It's fairly common to represent a unit circle in the Taxicab space ($1$-normed metric space) as a diamond in $\mathbb{R}^2$ with extreme points $(1,0), (0,1), (-1,0), (0,-1)$. What will an equilateral triangle of edge length $1$ 'look like' under this norm? As a followup, how many equilateral triangles (of edge length $1$) can be packed in the unit circle?

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    $\begingroup$ @Clayton Why not define a triangle to be $3$ points? Then an equilateral triangle is $3$ points such that the distance between and pair of them is equal. $\endgroup$ – Alex Kruckman Jan 25 '19 at 1:16

In this answer, I'm assuming the following definition of an equilateral triangle in a metric space $(X,d)$: a set of $3$ points $\{O,P,R\}$ such that $d(O,P) = d(O,R) = d(P,R)$. This common distance is the side-length of the triangle. When I talk at the end about packing triangles inside the unit circle, I'm identifying the triangle with the standard convex hull of the three points in $\mathbb{R}^2$, so the triangle defined by three points really looks like a standard triangle. I'm assuming this is what you had in mind when you asked the question - if not, please clarify.

You can find an equilateral triangle of side-length $1$ in $\mathbb{R}^2$ with the taxicab metric as follows: Pick a point $O$ (for simplicity, let's assume it's the origin) and draw the unit circle (which looks like a diamond) around $O$. Now pick a point $P$ on that unit circle, and draw the unit circle (diamond) around $P$. If these two unit circles intersect in a point $Q$, then $OPQ$ forms an equilateral triangle.

If you try this, with $O = (0,0)$, you'll quickly find that there are two cases.

Case 1: $P = (\pm 1/2, \pm 1/2)$. Let's call a point like this "special". Then there are infinitely many possible points $Q$. For example, if $P = (1/2, 1/2)$, then $Q$ can be any point on the line segment between $(-1/2,-1/2)$ and $(0,1)$, or any point on the line segment between $(1/2,-1/2)$ and $(1,0)$.

Case 2: $P$ is any other point. Then there are two possible points $Q$. For example, if $P$ is $(3/4, 1/4)$, then $Q$ can be $(1/4, 3/4)$ or $(1/2,-1/2)$. Note that one of the choices for $Q$ is always a "special" point.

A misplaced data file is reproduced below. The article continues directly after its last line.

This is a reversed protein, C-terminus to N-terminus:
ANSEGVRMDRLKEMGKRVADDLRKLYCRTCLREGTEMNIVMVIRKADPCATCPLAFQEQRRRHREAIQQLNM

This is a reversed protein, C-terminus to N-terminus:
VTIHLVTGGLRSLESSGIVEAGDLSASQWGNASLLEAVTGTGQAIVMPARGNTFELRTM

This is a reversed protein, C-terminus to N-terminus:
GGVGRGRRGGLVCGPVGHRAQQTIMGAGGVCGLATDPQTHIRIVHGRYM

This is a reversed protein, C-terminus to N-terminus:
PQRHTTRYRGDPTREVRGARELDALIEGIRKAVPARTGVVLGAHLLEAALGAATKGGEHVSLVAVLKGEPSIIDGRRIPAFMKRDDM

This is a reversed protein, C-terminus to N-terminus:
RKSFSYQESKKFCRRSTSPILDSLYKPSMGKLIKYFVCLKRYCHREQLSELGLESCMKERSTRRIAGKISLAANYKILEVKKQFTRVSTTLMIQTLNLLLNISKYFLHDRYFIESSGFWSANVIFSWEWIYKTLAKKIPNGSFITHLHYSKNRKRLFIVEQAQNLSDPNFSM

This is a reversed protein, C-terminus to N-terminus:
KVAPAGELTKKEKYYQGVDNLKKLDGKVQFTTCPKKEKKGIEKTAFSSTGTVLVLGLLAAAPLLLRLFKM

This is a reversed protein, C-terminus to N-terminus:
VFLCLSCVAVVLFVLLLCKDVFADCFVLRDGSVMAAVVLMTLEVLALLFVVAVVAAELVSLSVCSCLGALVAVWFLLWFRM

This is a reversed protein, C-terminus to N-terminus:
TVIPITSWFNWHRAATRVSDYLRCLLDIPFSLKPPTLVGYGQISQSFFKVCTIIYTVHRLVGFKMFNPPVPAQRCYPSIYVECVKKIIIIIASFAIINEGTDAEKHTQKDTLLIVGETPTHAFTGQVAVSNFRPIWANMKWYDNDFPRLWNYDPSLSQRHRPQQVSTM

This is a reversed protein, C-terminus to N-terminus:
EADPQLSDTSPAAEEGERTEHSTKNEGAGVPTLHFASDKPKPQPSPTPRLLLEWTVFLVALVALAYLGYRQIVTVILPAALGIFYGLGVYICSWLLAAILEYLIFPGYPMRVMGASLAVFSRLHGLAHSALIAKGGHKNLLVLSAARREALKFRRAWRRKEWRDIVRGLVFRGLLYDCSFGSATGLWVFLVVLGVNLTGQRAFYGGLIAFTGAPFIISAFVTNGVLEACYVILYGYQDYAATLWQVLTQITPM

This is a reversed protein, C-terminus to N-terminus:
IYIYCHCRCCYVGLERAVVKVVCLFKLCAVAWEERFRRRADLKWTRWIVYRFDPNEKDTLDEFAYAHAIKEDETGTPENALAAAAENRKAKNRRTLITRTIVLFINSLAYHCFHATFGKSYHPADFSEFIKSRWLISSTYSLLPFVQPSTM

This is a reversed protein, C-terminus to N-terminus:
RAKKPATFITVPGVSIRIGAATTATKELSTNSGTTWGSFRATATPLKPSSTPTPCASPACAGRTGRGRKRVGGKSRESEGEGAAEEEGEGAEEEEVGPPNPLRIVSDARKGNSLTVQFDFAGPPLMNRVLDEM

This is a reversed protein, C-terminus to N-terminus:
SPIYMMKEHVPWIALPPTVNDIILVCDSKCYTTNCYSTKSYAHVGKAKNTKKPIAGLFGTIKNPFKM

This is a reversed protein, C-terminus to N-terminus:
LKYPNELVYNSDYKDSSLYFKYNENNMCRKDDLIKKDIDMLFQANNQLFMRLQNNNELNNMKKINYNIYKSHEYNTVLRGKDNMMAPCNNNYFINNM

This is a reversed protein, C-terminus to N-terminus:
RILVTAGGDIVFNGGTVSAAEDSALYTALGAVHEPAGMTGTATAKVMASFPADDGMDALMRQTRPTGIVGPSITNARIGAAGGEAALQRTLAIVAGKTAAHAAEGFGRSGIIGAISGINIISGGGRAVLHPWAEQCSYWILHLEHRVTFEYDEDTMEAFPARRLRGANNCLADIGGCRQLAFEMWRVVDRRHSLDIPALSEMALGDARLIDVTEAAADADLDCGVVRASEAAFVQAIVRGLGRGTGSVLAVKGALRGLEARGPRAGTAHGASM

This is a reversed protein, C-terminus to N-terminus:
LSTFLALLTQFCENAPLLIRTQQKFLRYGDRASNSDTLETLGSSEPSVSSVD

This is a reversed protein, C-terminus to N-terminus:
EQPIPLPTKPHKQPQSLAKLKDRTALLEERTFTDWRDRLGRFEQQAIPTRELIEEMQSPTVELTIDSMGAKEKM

Speaking informally, you can think of the possible equilateral triangles containing the point $(0,0)$ as "sliding" around the unit circle (diamond) as follows: Start with $P = (1,0)$ and $Q = (1/2,1/2)$. Then $P$ and $Q$ slide at equal speed along the line segment from $(1,0)$ to $(0,1)$ until $P$ reaches $(1/2,1/2)$ and $Q$ reaches $(0,1)$. Then $P$ stays constant and $Q$ slides from $(0,1)$ to $(-1/2,1/2)$. Then $Q$ stays constant and $P$ slides from $(1/2,1/2)$ to $(0,1)$. Then $P$ and $Q$ slide at equal speed along the lines segment from $(0,1)$ to $(-1,0)$, and the process repeats. I hope that attempt at visualization helps.

Once you see what's going on here, it's not too hard to show that every equilateral triangle of edge length $1$ has area $1/4$ (where area is the standard area in $\mathbb{R}^2$), since every such triangle can be viewed as a triangle with base and height $\sqrt{2}/2$. The unit circle (diamond) has (standard) area $2$, so you can't pack more than $8$ equilateral triangles into the unit circle. And the bound is tight, because $8$ equilateral triangles with corners at $(0,0)$, $(0,\pm 1)$, $(\pm 1, 0)$, and $(\pm 1/2, \pm 1/2)$ pack into the unit circle.

  • $\begingroup$ What shape are the edges (shortest paths between vertices)? I'm having a hard time visualising it (and haven't tried drawing it.) $\endgroup$ – timtfj Jan 25 '19 at 1:51
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    $\begingroup$ @timtfj I've edited to clarify the definition of equilateral triangle that I'm using: a triangle is just three points, there are no explicit edges. In the taxicab metric, the shortest path between two points is not unique. $\endgroup$ – Alex Kruckman Jan 25 '19 at 2:06
  • $\begingroup$ Thanks! I did wonder about the uniqueness. Though actually it's obvious: any path between two points such that neither its vertical nor horizontal component ever reverses direction will have the same length. $\endgroup$ – timtfj Jan 25 '19 at 2:25

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